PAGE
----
Lentz Civil was in college studying economics and running a successful nonprofit in her home country of Haiti in the summer of 2021 when she made the difficult decision to move permanently to Indianapolis. 

That summer, Haiti’s President Jovenel Moïse was assassinated, marking the day Haiti began to go down in a violent tailspin

She was visiting her mother, who had long lived in Indianapolis, in the summer of 2021, as she and her brother had done their whole lives when the siblings made the abrupt decision to stay for good. 

“The situation in my home country wasn't that bad for us at that time. But it also wasn't good. We were missing a lot of days of school, for security reasons. So we had to take all of that into consideration and make a decision about whether to go back to Haiti or not,” Civil said. 

Haiti has had a troubling past couple of decades, yes, but the last two years have been the country’s worst as Haiti experiences the worst gang violence it has ever known, thrusting itself into a humanitarian crisis

For perspective, more than 850 civilians were killed in Haiti during the first four months of this year alone, according to the United Nations. That figure is higher than Ukraine’s casualties within the same period.

“I didn't have anything with me when we made the decision to stay. Which shows how big of a decision it was. I only had one week’s worth of clothes, nothing else. Because I was supposed to only stay for a week,” Civil said. 

Photo Provided by Lentz Civil

After settling, the 23-year-old wanted to pick up her economic studies but encountered several hurdles. For starters, finding a college that would accept her Haitian transcripts took a lot of work. Plus, due to the tumultuous climate in Haiti, her previous college would take excruciatingly long to get her transcripts sent over. 

“Then I called Ivy Tech, and they said, ‘Yes, we will accept your transcript and translate it,’” Civil said.

Once accepted into Ivy Tech Indianapolis in the fall of 2022, Civil changed her degree path from economics to data analytics. 

“I was thinking about the pros and cons, and I found that it would be more difficult for me, a migrant girl, to find a job in the economic field. That's what made me change. I was like, ‘Where am I going to work after this? At the bank?’” Civil said, explaining the decisions she had to make. “In my country, I had a better idea of how it works. But I was new here, and I don’t really know the system. I just wanted to pick something I liked, but it was also easier for me to get a job.”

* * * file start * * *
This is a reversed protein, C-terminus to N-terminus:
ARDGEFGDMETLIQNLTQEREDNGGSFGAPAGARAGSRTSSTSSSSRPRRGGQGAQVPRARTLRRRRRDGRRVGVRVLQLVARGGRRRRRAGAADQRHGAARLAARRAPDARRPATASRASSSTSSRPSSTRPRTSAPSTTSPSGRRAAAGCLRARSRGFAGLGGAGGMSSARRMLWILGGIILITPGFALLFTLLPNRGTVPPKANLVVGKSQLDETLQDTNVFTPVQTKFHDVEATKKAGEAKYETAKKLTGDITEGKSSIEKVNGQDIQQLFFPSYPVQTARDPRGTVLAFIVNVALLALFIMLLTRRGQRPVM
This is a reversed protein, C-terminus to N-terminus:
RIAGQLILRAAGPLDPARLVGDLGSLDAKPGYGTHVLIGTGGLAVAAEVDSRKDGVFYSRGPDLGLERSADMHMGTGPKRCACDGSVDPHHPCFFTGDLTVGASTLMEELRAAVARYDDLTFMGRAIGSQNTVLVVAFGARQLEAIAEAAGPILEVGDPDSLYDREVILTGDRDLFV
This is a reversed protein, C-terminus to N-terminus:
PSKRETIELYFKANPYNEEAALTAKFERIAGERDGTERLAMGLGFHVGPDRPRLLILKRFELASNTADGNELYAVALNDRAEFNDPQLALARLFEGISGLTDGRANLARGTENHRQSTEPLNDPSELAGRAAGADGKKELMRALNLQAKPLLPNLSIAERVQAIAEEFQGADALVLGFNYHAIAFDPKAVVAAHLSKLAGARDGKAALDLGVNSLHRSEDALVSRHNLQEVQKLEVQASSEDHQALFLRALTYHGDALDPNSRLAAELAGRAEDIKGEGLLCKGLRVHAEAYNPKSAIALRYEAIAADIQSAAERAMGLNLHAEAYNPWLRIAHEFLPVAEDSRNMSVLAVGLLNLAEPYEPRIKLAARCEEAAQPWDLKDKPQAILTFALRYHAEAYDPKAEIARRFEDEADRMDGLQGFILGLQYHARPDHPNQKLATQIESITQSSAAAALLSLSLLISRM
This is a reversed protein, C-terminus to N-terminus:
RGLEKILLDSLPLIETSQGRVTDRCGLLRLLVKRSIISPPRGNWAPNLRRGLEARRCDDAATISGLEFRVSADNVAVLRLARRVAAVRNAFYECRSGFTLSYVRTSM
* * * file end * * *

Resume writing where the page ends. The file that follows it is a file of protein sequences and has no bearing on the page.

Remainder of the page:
Since enrolling at Ivy Tech Indianapolis, Civil has become a board member of the Campus Activities Board (CAB), has been appointed as the new president of the National Society of Leadership & Success (NSLS), and planted U.S. roots for her nonprofit organization, “Hart’s Haiti Inc.” Hart’s is an organization that uses creativity and technology to educate youth between the ages of 16 and 25 from vulnerable Haitian communities. 

As the founder and CEO, Civil’s passion lies in helping facilitate opportunities backed by data—another huge reason for choosing to become a data analyst. 

“We have limited data available in Haiti compared to the United States. I want to make data more available for my country,” Civil said. “And I love data. I want to work for a big organization, handling their data one day.”

 With nearly 100 members focusing on creativity, technology, and wellness, Civil hopes to facilitate the same resources and opportunities for Indianapolis youth through Hart’s at Ivy Tech. And as president of NSLS, she hopes to do the same things for the Indianapolis campus.  

“My goal as president of NSLS is to get students more involved. I want to make our younger students more independent and help them embrace the college experience at Ivy Tech,” Civil said. 

As someone who is new to living in Indianapolis, Lentz has enjoyed discovering the Circle City. Thanks to the flexibility of classes on the Ivy Tech Indianapolis campus, Civil says she can explore her new home, have a job, and continue honing her photography skills. 

Civil is enjoying her classes on campus so far. One of her favorite parts of the Ivy Tech Indianapolis community is the engagement with her instructors. She says that although she can understand and read four languages, English took a lot of work for her to speak. She passed her English as a second language (ESL) test but still needed help speaking the language. Thanks to the encouragement of her professors, she has been able to push past that discomfort and enhance her spoken English. 

“I like the fact that my professors don't just come in, read some notes, and then leave. So far, that’s not my experience at all,” Civil said. “My professors are really interested in their students. They make you express yourself. They want to hear from you.”

You can learn about Civil’s nonprofit at hartshaiti.org and NSLS at nsls.org.

About Ivy Tech Community College

Ivy Tech Community College is Indiana's largest public postsecondary institution and the nation's largest singly accredited statewide community college system, accredited by the Higher Learning Commission. Ivy Tech has campuses throughout Indiana and also serves thousands of students annually online. It serves as the state's engine of workforce development, offering associate degrees, long- and short-term certificate programs, industry certifications, and training that aligns with the needs of the community. The College provides a seamless transfer to other colleges and universities in Indiana, as well as out of state, for a more affordable route to a bachelor's degree.